books · resources

700 Free Art Books from the Guggenheim and Metropolitan Museum of Art

Interno_guggenheim.JPG
Stevenuccia, “Interno Guggenheim,” Solomon R. Guggenheim Museum, New York, July 30, 2012, via Wikimedia.

I’m an art nerd. If you ever want to see me get stupidly excited, start a conversation about Japanese prints or Near Eastern archaeology. Unfortunately for me, finding great books about art can be difficult.

Oh, the books exist. Museum gift shops and college libraries are full of them after all. But they also tend to be hideously expensive. Those glossy images and thick pages add up, and my bank account whimpers every time it sees the prices for them. Luckily the Guggenheim and the Metropolitan Museum of Art have both begun to make art related books freely available.

The Guggenheim’s digital archive currently contains 204 books on Lichtenstein, Picasso, Kandinsky, and others. The Met has made a somewhat larger collection available; you can read any of 502 books from their MetPublications digital collection online. The books span the breadth of human history from Carvaggio and Vermeer to Chinese calligraphy and Mughal art to Christian Dior.

These online collections are a great supplement to local libraries and contain some brilliant writing and beautiful images. (They are also wonderful resources for anyone writing a historical novel or something set in a time and place with very different aesthetics than the modern era.)

And if I end up spending part of my weekend reading The Eighteenth-Century Women or Splendid Isolation: Art of Easter Island, well, there are certainly worse ways I could spend my time.

Wassily_Kandinsky,_Aquarell_6,_Kunstdrucke_auf_japanpapier.jpg
Wassily Kandinsky, “Aquarell 6,” via Wikimedia.
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20 thoughts on “700 Free Art Books from the Guggenheim and Metropolitan Museum of Art

    1. Well…it is a bit iffy whether or not I can create art. (But gosh darn, I can talk about it!)

      I’ve also managed to convince myself that writing is a different kind of art and all creating is related. Or maybe I just think that to feel better about my stick drawings.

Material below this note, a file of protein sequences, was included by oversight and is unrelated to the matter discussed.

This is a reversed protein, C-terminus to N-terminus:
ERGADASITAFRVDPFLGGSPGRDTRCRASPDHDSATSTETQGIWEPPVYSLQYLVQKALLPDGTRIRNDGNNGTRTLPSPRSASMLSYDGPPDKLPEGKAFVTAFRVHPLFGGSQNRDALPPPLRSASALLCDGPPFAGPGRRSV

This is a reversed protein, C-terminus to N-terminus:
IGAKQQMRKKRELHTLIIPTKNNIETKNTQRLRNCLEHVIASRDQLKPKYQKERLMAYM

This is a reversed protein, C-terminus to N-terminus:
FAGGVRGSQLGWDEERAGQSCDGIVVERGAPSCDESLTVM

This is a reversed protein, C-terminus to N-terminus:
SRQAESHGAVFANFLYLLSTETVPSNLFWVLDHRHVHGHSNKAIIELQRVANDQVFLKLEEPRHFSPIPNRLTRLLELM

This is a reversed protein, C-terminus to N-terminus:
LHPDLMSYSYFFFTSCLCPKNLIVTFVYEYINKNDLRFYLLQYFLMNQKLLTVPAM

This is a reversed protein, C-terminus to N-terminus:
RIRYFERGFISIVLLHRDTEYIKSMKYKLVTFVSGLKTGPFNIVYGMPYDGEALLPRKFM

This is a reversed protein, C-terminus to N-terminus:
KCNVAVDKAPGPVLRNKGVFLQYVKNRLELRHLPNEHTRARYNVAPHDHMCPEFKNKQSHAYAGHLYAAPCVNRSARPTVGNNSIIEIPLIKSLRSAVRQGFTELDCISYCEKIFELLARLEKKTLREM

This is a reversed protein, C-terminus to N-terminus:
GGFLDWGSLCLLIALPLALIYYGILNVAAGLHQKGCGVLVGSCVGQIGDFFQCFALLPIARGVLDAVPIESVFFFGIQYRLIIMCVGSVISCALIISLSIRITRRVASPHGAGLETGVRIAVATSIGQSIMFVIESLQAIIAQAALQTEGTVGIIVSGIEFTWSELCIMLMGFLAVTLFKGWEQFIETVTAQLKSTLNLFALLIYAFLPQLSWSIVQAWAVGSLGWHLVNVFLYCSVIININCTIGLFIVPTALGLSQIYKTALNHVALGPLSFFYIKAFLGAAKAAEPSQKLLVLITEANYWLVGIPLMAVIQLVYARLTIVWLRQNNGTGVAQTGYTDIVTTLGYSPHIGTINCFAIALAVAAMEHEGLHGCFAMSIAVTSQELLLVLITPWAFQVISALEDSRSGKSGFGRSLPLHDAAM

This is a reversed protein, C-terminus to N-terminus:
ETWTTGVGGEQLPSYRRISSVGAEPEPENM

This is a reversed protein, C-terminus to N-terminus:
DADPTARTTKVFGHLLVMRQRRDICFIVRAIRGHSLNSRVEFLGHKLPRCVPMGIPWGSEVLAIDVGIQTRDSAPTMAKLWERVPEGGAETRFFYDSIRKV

Liked by 1 person

      1. Hahaha! Given that you say ‘iffy,’ I assume you can, but are too modest to say so. Is very common among creative minds. :p (Though, here’s a secret. *glances left and right* I’m just fake humble. Bahahahaha!)

        I think writing is a form of art. It’s just not a classic form of art, but the ability to weave words in a way that creates a picture that others can see in their minds and drive them to emotions. That’s what art is all about. 🙂

        Liked by 1 person

      2. Ha! Nothing wrong with fake humble. (“Fumble”? “Famble”? Maybe I shouldn’t try and mush the two together…)

        But I think you’re right. Art in its myriad forms tries to elicit responses from people. And writing certainly does that.

        Liked by 1 person

  1. I wonder if you have any suggestion for art books for children? My daughter is extremely creative and as that part definitely wasn’t handed on from my genes, I have a hard time to find material to give her to open up her mind about this world and discover new techniques. She is quite an auto-didact and teaches herself through youtube videos, and isn’t much of a reader… and I always look for material that I can simply put there for her to get inspiration from and for her to discover herself….

    Liked by 1 person

    1. Oh, that is a great question! About how old is she?

      For kids in late elementary or early middle school, I really like https://www.amazon.com/Draw-Paint-Print-Great-Artists/dp/1780672810 and https://www.amazon.com/Art-Techniques-Children-Should-Know/dp/3791371363 for information about techniques. Some of the other books in the “13 series” are good for inspiration as well http://www.peribo.com.au/titles-by-series/prestel-13-art-series. In particular, there is one about women artists that I really enjoy. Depending on her age and the type of art she is into, I’d also be tempted to get her a standard book (possibly image heavy) of that art style. Something like this http://store.metmuseum.org/art-history+reference/50-artists-you-should-know/invt/03757101 might be a good general art book for her.

      But it’s wonderful that we have the technology for things like youtube to help people learn. Making art means motion, and that movement can be so hard to capture in books.

      Liked by 1 person

      1. Wow, thank you so mych, this is really helpful! She’s only 10, but for years already it has become clear to us that she she has a 100% arty brain…thank you again for taking your time and sharing all these suggestions, They’ll make a nice surprise present to celebrate the end of the school year and fill the summer months!

        Liked by 1 person

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